- Sports Betting
- NJ Sports Betting
- PA Sports Betting
- Indiana Sports Betting
- US Betting
- LSR Podcast
Kentucky lawmakers will take another look at legalizing sports betting in the commonwealth.
This morning, nine members of the legislature announced they’re teaming up to explore the topic as a group. Their goal? To “draft and file legislation to implement legal sports betting in Kentucky.” Existing bills on file in both chambers have laid dormant for several months now.
The renewed effort comes a month after the US Supreme Court removed the federal hurdles to state-based regulation. Following that decision, Gov. Matt Bevin said he expected his legislature to do more research on KY sports betting.
They’re about to do just that.
The KY sports betting panel consists of lawmakers from both chambers and both sides of the aisle. Here’s who’s included:
A few of these folks are already involved in the conversation.
Sen. Carroll is the pioneer, filing his bill in the upper chamber way back in September 2017. It has yet to move, but it’s there. Rep. Sims and Rep. Schamore co-sponsored their own House bill earlier this year, and it’s made similar progress — stalled in its first committee assignment.
The two bills take different approaches to legalization, so weighing their merits will be part of the panel’s work over the coming months. Neither of them looks great as-is, to be honest.
Therein lies the question. Although the current proposals are mostly dead, they do give us an idea of the current thought process.
Sen. Carroll’s bill (BR 155) puts the state’s thoroughbred and harness industries at the forefront. It would allow the Horse Racing Commission to “institute a system of sports wagering” at its racetracks and off-track betting facilities. The fatal flaw for this bill is its proposed tax rate — 20 percent of the total betting handle.
The House bill (H 536), on the other hand, would give oversight to the Kentucky Lottery Corporation — similar to the way Delaware sports betting is structured. Tracks and OTBs would still be allowed to write tickets, but those permissions would extend to retail lottery outlets, too.
It remains to be seen which, if either, model the panel will adopt going forward. We do have a pretty good idea of what sports are likely to be included, though.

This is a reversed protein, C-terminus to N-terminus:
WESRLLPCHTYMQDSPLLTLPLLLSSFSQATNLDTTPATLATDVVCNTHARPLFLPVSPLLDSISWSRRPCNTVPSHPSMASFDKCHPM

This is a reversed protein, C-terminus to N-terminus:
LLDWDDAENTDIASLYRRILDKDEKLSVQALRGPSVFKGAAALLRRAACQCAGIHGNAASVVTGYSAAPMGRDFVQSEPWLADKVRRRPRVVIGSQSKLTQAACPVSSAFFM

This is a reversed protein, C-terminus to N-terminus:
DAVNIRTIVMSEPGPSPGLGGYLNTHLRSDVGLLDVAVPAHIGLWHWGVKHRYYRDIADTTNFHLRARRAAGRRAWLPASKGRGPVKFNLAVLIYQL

This from the press release:
Legislative efforts from this 9-member panel will be aimed toward professional sports, and possibly some limited instances of college sports, while banning wagering on high school or below level sports.
According to early estimates, the state expects to receive between $5.5 million and $26 million in annual revenue from sports betting.
It’s though to tell how much of an appetite there is for KY sports betting. Add it to the list of things the new panel will try to determine.
Again, we only have some limited context clues to work with.
Geography is one. When it comes to gambling, the Bluegrass State is a fringe resident of the nation’s conservative breadbasket. Lawmakers have expressed almost no interest in allowing casinos, for example. It is the unofficial home of US horse betting, though.
Gov. Bevin has been part of the opposition himself, yet he’s the one behind this move toward sports betting. “Whether this ultimately results in any change for Kentucky is something that will be determined by our legislature and in a future legislative session,” he told reporters.
We do know that at least nine lawmakers support sports betting, the nine who’ll compose this panel. Rep. Nemes told WFPL that his goal for legislation is twofold.
“It’s a way that we can bring more money into the state’s coffers to pay for much-needed programs, he said, “but it also increases the freedom of our citizens to direct their entertainment dollars where they think they ought to.”
Senate majority leader Damon Thayer has also expressed support for KY sports betting in recent weeks.
And let’s not forget about Churchill Downs Inc. (CDI). The state’s largest racing entity and the host of the Kentucky Derby is galloping into the industry regardless of what happens at home. The group has already begun to branch out in pursuit of open markets, beginning with a path to Pennsylvania sports betting.
Perhaps the wandering eyes of CDI have helped to light a fire under KY lawmakers.